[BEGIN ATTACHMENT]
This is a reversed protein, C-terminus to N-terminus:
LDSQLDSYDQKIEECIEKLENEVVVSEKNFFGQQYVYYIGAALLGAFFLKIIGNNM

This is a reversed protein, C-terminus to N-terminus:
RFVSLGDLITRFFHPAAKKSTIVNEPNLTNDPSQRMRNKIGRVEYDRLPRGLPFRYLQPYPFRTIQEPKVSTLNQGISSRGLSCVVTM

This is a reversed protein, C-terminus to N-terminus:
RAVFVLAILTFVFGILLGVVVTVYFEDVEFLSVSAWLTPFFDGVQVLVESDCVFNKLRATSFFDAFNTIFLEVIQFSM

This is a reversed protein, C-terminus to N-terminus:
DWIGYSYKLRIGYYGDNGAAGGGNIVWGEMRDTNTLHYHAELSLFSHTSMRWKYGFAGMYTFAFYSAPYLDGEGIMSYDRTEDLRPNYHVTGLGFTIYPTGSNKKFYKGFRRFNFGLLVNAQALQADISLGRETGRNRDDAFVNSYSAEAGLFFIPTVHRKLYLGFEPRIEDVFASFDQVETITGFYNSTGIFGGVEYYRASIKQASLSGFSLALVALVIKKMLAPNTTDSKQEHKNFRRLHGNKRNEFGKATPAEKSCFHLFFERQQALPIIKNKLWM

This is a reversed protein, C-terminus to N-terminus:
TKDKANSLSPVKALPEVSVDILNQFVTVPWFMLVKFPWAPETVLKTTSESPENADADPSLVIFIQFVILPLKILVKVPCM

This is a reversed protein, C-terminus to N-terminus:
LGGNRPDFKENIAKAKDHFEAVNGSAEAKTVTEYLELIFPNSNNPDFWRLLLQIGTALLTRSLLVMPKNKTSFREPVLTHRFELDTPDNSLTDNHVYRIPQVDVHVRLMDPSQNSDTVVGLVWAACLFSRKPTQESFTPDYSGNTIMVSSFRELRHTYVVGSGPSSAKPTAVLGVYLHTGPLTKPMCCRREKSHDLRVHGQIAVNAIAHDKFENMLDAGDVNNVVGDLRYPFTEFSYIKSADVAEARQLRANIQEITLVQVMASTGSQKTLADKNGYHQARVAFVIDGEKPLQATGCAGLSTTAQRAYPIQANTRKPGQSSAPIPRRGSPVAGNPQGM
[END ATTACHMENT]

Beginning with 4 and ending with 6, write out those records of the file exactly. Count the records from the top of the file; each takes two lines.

This is a reversed protein, C-terminus to N-terminus:
DWIGYSYKLRIGYYGDNGAAGGGNIVWGEMRDTNTLHYHAELSLFSHTSMRWKYGFAGMYTFAFYSAPYLDGEGIMSYDRTEDLRPNYHVTGLGFTIYPTGSNKKFYKGFRRFNFGLLVNAQALQADISLGRETGRNRDDAFVNSYSAEAGLFFIPTVHRKLYLGFEPRIEDVFASFDQVETITGFYNSTGIFGGVEYYRASIKQASLSGFSLALVALVIKKMLAPNTTDSKQEHKNFRRLHGNKRNEFGKATPAEKSCFHLFFERQQALPIIKNKLWM

This is a reversed protein, C-terminus to N-terminus:
TKDKANSLSPVKALPEVSVDILNQFVTVPWFMLVKFPWAPETVLKTTSESPENADADPSLVIFIQFVILPLKILVKVPCM

This is a reversed protein, C-terminus to N-terminus:
LGGNRPDFKENIAKAKDHFEAVNGSAEAKTVTEYLELIFPNSNNPDFWRLLLQIGTALLTRSLLVMPKNKTSFREPVLTHRFELDTPDNSLTDNHVYRIPQVDVHVRLMDPSQNSDTVVGLVWAACLFSRKPTQESFTPDYSGNTIMVSSFRELRHTYVVGSGPSSAKPTAVLGVYLHTGPLTKPMCCRREKSHDLRVHGQIAVNAIAHDKFENMLDAGDVNNVVGDLRYPFTEFSYIKSADVAEARQLRANIQEITLVQVMASTGSQKTLADKNGYHQARVAFVIDGEKPLQATGCAGLSTTAQRAYPIQANTRKPGQSSAPIPRRGSPVAGNPQGM